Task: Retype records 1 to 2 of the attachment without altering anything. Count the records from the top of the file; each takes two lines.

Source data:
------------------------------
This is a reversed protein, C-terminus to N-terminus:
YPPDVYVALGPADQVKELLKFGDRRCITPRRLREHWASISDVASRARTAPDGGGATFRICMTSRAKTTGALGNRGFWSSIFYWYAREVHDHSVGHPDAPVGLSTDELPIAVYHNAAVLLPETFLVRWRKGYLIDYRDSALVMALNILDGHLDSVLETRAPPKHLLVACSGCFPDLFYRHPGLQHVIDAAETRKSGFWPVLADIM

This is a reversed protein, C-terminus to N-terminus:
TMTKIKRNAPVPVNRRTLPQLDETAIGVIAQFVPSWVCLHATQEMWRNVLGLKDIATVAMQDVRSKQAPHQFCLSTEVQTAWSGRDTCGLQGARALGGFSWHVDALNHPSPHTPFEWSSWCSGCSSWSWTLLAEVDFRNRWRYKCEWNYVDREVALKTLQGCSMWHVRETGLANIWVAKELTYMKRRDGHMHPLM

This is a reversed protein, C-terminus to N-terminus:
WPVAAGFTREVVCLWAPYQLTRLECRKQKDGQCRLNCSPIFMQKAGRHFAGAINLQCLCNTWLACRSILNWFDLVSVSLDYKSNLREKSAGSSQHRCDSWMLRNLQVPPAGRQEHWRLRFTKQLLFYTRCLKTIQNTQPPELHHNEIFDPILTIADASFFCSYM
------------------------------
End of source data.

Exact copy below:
This is a reversed protein, C-terminus to N-terminus:
YPPDVYVALGPADQVKELLKFGDRRCITPRRLREHWASISDVASRARTAPDGGGATFRICMTSRAKTTGALGNRGFWSSIFYWYAREVHDHSVGHPDAPVGLSTDELPIAVYHNAAVLLPETFLVRWRKGYLIDYRDSALVMALNILDGHLDSVLETRAPPKHLLVACSGCFPDLFYRHPGLQHVIDAAETRKSGFWPVLADIM

This is a reversed protein, C-terminus to N-terminus:
TMTKIKRNAPVPVNRRTLPQLDETAIGVIAQFVPSWVCLHATQEMWRNVLGLKDIATVAMQDVRSKQAPHQFCLSTEVQTAWSGRDTCGLQGARALGGFSWHVDALNHPSPHTPFEWSSWCSGCSSWSWTLLAEVDFRNRWRYKCEWNYVDREVALKTLQGCSMWHVRETGLANIWVAKELTYMKRRDGHMHPLM